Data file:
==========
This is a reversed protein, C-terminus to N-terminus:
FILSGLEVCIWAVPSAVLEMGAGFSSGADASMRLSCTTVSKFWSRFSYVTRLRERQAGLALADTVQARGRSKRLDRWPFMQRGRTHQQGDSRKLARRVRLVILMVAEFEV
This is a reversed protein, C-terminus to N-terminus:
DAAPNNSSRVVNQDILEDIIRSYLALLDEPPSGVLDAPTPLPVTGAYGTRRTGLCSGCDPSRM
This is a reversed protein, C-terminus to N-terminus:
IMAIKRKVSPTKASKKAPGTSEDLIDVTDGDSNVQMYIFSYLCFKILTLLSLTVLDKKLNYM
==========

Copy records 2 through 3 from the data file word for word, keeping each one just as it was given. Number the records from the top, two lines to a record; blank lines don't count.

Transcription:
This is a reversed protein, C-terminus to N-terminus:
DAAPNNSSRVVNQDILEDIIRSYLALLDEPPSGVLDAPTPLPVTGAYGTRRTGLCSGCDPSRM
This is a reversed protein, C-terminus to N-terminus:
IMAIKRKVSPTKASKKAPGTSEDLIDVTDGDSNVQMYIFSYLCFKILTLLSLTVLDKKLNYM